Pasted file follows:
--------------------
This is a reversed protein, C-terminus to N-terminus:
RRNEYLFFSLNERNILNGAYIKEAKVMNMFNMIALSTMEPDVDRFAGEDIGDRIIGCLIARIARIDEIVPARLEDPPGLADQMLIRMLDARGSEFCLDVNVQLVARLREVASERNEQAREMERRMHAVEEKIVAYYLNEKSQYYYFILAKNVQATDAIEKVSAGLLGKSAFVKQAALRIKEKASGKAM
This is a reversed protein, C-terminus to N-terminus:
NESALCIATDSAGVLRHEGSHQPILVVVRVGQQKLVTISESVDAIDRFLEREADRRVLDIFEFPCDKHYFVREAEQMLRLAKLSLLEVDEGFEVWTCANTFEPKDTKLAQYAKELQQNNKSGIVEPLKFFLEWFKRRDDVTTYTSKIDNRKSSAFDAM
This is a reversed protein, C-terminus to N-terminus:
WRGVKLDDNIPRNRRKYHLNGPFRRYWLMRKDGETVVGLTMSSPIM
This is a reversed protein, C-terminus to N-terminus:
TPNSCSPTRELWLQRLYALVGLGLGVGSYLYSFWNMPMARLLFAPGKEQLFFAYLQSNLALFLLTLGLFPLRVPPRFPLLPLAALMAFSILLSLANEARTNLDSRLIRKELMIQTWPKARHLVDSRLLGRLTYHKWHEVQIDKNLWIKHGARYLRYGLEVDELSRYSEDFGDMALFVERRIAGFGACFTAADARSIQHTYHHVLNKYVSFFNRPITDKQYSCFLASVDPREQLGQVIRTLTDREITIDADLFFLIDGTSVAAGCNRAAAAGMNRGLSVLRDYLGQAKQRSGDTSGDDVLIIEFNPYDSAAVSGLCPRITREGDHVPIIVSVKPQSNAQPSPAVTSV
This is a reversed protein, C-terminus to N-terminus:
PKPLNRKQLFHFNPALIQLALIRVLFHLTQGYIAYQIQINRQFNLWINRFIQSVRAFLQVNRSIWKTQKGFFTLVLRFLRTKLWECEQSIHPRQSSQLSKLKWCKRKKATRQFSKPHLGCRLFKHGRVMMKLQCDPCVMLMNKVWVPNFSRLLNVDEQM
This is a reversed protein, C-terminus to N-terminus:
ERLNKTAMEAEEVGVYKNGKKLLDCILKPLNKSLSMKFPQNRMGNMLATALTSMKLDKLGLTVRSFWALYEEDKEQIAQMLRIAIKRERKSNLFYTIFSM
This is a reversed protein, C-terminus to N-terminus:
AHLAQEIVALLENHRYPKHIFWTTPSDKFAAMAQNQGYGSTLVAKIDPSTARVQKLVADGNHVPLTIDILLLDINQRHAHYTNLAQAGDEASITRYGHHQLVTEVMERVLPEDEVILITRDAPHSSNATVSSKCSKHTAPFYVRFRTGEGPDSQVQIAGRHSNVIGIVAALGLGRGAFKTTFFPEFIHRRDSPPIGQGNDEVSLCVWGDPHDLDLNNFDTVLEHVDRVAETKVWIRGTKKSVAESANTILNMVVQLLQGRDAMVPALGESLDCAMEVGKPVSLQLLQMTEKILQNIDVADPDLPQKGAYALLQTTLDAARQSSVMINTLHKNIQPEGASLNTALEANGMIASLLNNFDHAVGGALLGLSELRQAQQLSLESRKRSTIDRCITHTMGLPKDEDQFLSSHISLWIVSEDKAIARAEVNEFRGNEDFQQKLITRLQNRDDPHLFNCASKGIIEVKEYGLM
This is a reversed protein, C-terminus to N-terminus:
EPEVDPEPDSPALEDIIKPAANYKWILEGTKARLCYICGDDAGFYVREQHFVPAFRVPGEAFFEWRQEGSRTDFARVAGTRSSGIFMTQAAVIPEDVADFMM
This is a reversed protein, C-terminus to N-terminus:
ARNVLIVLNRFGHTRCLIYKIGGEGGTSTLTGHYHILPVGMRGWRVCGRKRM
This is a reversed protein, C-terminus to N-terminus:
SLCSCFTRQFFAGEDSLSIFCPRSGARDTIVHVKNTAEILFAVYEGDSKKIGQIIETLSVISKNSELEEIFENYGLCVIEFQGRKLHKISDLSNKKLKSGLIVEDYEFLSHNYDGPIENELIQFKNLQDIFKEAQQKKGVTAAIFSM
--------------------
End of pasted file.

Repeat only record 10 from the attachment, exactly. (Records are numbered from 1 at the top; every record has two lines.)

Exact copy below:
This is a reversed protein, C-terminus to N-terminus:
SLCSCFTRQFFAGEDSLSIFCPRSGARDTIVHVKNTAEILFAVYEGDSKKIGQIIETLSVISKNSELEEIFENYGLCVIEFQGRKLHKISDLSNKKLKSGLIVEDYEFLSHNYDGPIENELIQFKNLQDIFKEAQQKKGVTAAIFSM